Tuesday, January 19, 2010

A Statement on the Futenma Base Transfer Plan

A Statement on the Futenma Base Transfer Plan

The Ryukyu Shimpo
January 19, 2010

To the Governments of Japan and the United States and to the People of Japan:

A Statement on the Futenma Base Transfer Plan

Tension is rising between the Hatoyama government and the United States government over the planned transfer of Futenma Marine Airfield (Ginowan City). Even in Okinawa, where so many US bases are concentrated, this airfield is located in a densely populated residential area and is said to be the most dangerous of all bases. It should be speedily closed and dismantled. The Government of the United Stetes calls for the problem to be solved by transferring the base to Henoko (on the Camp Schwab coastline) in accordance with the agreement reached with the former LDP government. The Hatoyama Government, having called during the election for Futenma to be transferred either outside Okinawa or outside Japan, conscious of the expressions of opposition welling up among the Okinawan people and concerned over the opposition on the part of the Social Democratic Party of Japan, in December 2009 avoided the call for compliance within the year and instead announced it would decide by May 2010 on what steps to take.

This problem is not one to be considered just by the Hatoyama Government and the people of Okinawa. Everyone living in Japan should consider it seriously, pooling knowledge and seeking ways for a solution. We who live in mainland Japan cannot ignore the current moves surrounding the Futenma transfer. Respecting the wishes of the Okinawan people, noting positively the decision of Prime Minister Hatoyama not to simply yield over the Japan-US “agreement,” we call upon the Governments of Japan and the United States, and on the people of Japan, as follows:

(1) We oppose not only the construction of a new base at Henoko but the transfer of the Futenma base functions anywhere within Okinawa. Already Okinawa is made to bear too heavy a base burden and that burden must not be made even heavier. Furthermore, the will of the Okinawan people has been shown by voting in local plebiscite, by many public opinion surveys, by the Prefectural Assembly elections, and by the recent Lower House elections to be saying a clear “No.” Japan is a democracy and the will of the Okinawan people as shown in elections must be respected. Furthermore, Oura Bay, designated site for base construction under the Japan-US “Agreement,” is a naturally rich marine area, home to the dugong and other creatures. Today, as humanity as a whole is called upon to respond to global warming, we are yet to hear any credible explanation as to why this rich nature should be destroyed for construction of a base.

(2) The United States urges the new government to respect and carry out the “Agreement” made with the old government. However, the Henoko transfer plan proved impossible to carry forward for 13 years even under LDP national and prefectural governments. Actually, the Henoko problem goes back to the 1995 incident of the rape of the schoolgirl by US marines, when complete return [of Futenma] within five to seven years was promised as part of easing the burden on Okinawa. Somehow or other, this was turned into a project for the construction of a massive new base in northern Okinawa. This was unacceptable, not just for the people of Okinawa. The Aso government, anticipating a change of government, negotiated with the US the extremely unequal Guam Transfer Agreement and, using the two-thirds majority it still enjoyed in the House of Representatives, rammed it through the Diet and ratified it. The new government should take its time to consider anew the course of events leading up to the “Guam Transfer Agreement,” and while that process is underway the US should not put pressure on it.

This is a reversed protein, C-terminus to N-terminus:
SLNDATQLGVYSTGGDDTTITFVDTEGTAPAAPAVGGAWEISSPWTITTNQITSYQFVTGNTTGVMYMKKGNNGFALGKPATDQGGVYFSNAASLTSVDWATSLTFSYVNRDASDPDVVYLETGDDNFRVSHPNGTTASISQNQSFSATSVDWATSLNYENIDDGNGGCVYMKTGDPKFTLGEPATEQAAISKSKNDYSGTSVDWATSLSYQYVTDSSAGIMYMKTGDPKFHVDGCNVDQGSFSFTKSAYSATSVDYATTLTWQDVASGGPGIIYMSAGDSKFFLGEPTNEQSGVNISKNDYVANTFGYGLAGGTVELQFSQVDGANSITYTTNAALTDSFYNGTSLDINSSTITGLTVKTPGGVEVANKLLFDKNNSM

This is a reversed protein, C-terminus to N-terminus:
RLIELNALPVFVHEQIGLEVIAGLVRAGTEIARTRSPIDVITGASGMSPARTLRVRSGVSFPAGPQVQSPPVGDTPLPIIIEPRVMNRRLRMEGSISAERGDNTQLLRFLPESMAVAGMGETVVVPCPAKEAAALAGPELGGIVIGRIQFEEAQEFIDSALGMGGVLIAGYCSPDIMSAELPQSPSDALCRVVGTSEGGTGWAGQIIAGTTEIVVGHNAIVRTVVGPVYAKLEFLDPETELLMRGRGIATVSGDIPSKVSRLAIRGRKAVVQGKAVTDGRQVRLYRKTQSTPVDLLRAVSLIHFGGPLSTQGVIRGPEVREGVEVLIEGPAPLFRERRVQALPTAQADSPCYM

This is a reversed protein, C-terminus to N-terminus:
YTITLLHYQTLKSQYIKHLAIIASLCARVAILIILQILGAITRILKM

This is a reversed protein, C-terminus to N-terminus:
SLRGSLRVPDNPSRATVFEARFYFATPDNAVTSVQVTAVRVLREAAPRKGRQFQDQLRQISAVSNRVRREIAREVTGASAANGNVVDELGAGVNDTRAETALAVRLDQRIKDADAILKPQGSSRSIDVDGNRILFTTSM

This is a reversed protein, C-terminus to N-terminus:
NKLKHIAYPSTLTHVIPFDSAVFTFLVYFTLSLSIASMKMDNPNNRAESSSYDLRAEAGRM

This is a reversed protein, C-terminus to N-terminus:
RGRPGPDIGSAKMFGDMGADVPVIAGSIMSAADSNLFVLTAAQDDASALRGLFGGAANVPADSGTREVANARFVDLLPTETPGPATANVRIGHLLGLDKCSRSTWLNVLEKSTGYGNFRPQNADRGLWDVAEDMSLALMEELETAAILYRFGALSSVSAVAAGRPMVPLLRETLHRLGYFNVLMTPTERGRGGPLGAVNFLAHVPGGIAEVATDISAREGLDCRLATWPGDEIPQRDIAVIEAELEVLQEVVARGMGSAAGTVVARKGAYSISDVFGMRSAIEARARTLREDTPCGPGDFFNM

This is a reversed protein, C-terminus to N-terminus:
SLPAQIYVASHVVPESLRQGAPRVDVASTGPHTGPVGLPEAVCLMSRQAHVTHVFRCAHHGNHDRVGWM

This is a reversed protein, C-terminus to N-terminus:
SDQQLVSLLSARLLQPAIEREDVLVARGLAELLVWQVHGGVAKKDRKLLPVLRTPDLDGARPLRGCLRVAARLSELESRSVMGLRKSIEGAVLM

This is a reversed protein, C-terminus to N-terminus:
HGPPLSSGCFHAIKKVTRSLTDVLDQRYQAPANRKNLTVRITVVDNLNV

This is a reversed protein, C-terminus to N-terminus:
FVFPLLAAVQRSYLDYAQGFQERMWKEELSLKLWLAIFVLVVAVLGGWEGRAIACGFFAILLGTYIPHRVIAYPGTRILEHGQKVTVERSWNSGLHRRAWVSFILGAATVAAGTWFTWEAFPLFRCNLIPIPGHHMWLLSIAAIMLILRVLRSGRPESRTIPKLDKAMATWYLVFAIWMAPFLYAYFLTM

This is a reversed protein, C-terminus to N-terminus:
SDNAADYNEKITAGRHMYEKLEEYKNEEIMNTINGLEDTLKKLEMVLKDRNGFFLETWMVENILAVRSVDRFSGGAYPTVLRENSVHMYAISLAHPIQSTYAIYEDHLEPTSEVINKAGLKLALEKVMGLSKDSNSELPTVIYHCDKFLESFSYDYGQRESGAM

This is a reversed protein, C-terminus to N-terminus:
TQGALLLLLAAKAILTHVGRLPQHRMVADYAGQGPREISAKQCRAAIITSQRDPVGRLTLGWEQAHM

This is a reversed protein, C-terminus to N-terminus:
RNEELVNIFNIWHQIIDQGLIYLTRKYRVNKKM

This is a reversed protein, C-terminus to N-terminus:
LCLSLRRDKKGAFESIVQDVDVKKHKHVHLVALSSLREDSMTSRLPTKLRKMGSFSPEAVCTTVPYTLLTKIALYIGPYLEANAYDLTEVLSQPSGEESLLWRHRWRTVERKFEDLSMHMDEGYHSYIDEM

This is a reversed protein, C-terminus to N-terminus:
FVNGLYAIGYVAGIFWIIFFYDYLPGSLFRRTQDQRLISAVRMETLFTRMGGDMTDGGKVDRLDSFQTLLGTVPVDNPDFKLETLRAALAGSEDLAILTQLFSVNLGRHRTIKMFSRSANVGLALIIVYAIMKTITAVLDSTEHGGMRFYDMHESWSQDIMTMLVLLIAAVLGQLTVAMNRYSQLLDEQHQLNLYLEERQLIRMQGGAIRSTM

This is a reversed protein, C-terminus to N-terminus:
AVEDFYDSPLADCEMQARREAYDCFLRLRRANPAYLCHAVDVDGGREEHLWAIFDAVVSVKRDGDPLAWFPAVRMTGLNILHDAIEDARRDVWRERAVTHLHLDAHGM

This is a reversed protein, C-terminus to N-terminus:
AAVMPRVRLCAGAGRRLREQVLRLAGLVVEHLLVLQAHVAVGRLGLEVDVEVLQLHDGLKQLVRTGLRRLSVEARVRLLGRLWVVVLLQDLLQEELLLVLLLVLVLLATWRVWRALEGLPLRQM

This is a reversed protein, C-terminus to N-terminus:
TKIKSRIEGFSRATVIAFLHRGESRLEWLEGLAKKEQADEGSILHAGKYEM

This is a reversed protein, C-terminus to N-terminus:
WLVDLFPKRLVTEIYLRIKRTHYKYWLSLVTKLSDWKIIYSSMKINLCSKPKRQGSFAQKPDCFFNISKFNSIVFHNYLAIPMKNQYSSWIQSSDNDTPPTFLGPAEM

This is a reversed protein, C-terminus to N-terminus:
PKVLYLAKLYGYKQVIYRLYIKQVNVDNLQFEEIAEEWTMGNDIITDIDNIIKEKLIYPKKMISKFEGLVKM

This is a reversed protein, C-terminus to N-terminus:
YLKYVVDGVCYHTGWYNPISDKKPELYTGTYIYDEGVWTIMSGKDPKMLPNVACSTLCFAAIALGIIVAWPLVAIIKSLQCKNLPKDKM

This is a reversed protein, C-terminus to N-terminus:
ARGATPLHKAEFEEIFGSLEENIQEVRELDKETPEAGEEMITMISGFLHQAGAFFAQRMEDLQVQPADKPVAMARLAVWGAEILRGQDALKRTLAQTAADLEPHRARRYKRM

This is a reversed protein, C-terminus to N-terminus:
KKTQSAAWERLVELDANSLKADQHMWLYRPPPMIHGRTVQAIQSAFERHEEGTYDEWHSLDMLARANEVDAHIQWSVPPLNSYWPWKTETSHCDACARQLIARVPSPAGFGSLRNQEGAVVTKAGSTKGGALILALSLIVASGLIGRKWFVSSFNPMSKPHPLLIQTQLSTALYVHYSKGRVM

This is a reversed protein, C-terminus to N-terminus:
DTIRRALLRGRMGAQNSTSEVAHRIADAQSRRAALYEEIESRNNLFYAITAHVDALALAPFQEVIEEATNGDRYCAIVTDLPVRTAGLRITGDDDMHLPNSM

(3) The bases provided for the US forces under the Japan-US Security Treaty are too heavily concentrated in Okinawa. Even taking for granted the existing Japan-US security system, the possibility of having these bases either accepted somewhere in mainland Japan or transferred overseas should be seriously considered.

(4) However, the Japan-US Security Treaty system was drawn up on the basis of the Cold War confrontation more than half a century ago between the United States and the Soviet Union (and China). Now that twenty years have passed since the end of the Cold War, the international environment of East Asia has greatly changed, and it is unimaginable that a large-scale military clash of the kind envisioned during the Cold War could occur in East Asia in the near future. It is time to cast off Cold War thinking, build trust with neighbor states, and construct an East Asia without enemies. From such a perspective, the Okinawan bases, above all Futenma, are unnecessary. We should strive to achieve the abolition not just of Futenma but eventually of all the bases. We believe it is necessary to proceed to reconsider the Japan-US Security Treaty system, starting with the Status of Forces Agreement (SOFA) and the New Defense Guidelines (the Defense Cooperation Guidelines) and going on to consider the implementation of a “security without foreign troops permanently stationed” such as Prime Minister Hatoyama once proposed, and eventually the Security Treaty itself.

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